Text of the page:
Similar distribution of types of outcomes (subjective / objective / all) that authors specified was found for detection bias domain (13% / 5% / 82%) and joint blinding domain (14% / 3% / 83%, p = 0.358; Table 1). The distribution of reassessed judgments (high / low / unclear) differed through all three domains: joint blinding domain (29% / 15% / 54%) vs performance bias domain (41% / 16% / 43%) vs detection bias domain (20% / 26% / 54%); (p < 0.05; Table 1, overall row). In all of the three domains, the lowest frequency of adequate assessments was found when Cochrane authors made the judgment of low risk – 47% in performance bias, 62% in detection bias and 31% in the joint domain (Table 1, adequacy column).

Similar to our analyses in previous works, this analysis yielded ‘worse’ RoB judgment in 1046 (32.4%) of those trials (i.e., the judgment changed from originally low to unclear, or unclear to high), and ‘better’ RoB judgments in 273 (8.5%) trials (i.e., the judgment changed from originally unclear to low, or high to unclear), as shown in Table 2. We found that 198 (21.2%) of high-risk judgments made by Cochrane authors were reassessed as unclear or low, while 238 (23.6%) of the assigned unclear risk judgments were reassessed as either high or low risk. Two-thirds of the judgments 883 (68.8%) assigned low RoB for the joint domain were calculated to be of unclear or high risk.

Table 2 Difference in judgment provided by the Cochrane review authors and judgment in line with the Cochrane Handbook across different domains

Distribution and adequacy of judgments in the joint domain for subjective outcomes

Assessment of subjective outcomes demonstrated significantly lower adequacy in the joint blinding domain (57.3%) than in the two separate domains (performance bias domain 84.7%, p < 0.05; detection bias domain 86.9%, p < 0.05); see Table 1 and 3. In-depth analysis of assessments demonstrated the highest number of inadequate judgments among the subgroup of clinician RRR outcomes making 56% (N = 111) out of 187 inadequate judgments in the subjective outcomes group (Table 3). Furthermore, inadequate assessments were most common with judgments of low risk of bias (56/187, 30%) (Table 3 – inadequate judgments column).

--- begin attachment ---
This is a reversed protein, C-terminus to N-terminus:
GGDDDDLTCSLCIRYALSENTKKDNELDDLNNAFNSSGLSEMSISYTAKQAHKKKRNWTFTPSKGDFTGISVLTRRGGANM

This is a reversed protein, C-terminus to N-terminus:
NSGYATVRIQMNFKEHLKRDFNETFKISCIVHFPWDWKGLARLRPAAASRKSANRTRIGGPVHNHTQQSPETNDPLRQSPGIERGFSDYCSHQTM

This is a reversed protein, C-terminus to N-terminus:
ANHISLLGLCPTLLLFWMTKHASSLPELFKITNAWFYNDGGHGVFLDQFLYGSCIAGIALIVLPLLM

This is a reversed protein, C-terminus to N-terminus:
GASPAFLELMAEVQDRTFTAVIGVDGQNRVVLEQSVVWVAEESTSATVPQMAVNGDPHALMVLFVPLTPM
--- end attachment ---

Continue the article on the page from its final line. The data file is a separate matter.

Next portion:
Table 3 Distribution and adequacy of judgments in the joint blinding domain for subjective outcomes classified as subjective

Distribution and adequacy of judgments when the joint blinding domain is split according to various outcomes

Distribution of categories of outcomes in the whole joint blinding domain (3169 judgments: 83% all outcomes, 3% objective, 14% subjective) and its subsample of trials with domain split according to the type of outcome (N = 251 trials, N = 620 judgments, all outcomes 40%, objective 12%, subjective 48%) was significantly different (p < 0.05; Table 4). In this subsample, the percentage of adequate judgments for all or not specified outcomes was 40% compared to 83% in the whole sample (p < 0.0001; Table 4). Out of these 251 trials, 168 (accounting for 416 judgments) had the risk of detection bias judgment identical within all of their split outcomes (meaning in a single trial, all of the RoB judgments were of the same level: all high, all low, or all unclear). This subsample (Table 4) showed lower adequacy of judgments (44% vs. 59%, p < 0.05) than the whole sample. On the other hand, judgments in the rest of the trials which judged the risk of detection bias differently were as (in)adequate as in the whole sample (58% vs 59%, p = 0.978).

Table 4 Distribution and adequacy of judgments when the joint domain is split according to various outcomes

Discussion

The main finding of this study is that adequacy of RoB judgments about blinding in Cochrane reviews was better when Cochrane authors judged blinding of the key participants in two separate domains (i.e., one domain for participants and personnel, and another domain for outcome assessors), compared to one joint domain for all those three groups of individuals.

Separate domains force the review authors to provide a separate judgment for different groups of individuals; thus, assessments become more precise with split domains. This separation is relevant because there are specific difficulties for blinding different groups [8]. There might be a problem with the blinding of personnel, usually associated with the type of intervention. Also, participants may not be only passive recipients of interventions; they are often self-assessors of outcomes when patient-reported outcomes are used. Thus, the lack of blinding of specific individuals involved with a trial does not lead to a high risk of bias only if the outcome is objective.

Sometimes Cochrane reviewers specified the type of outcome for which the domain was judged, i.e., whether they considered an outcome objective or subjective. The distribution of assessments according to different types of outcomes demonstrated certain similarities between the joint domain and the detection bias domain. Both domains had a very low rate of specified outcomes (17% joint blinding, 18% detection bias domain), but in contrast to the performance bias domain (with less than 5%), this might be seen as a success. We might conclude that much more effort has to be introduced to identify outcomes susceptible to bias related to blinding in trials, as well as taking care of proper blinding of the subjects.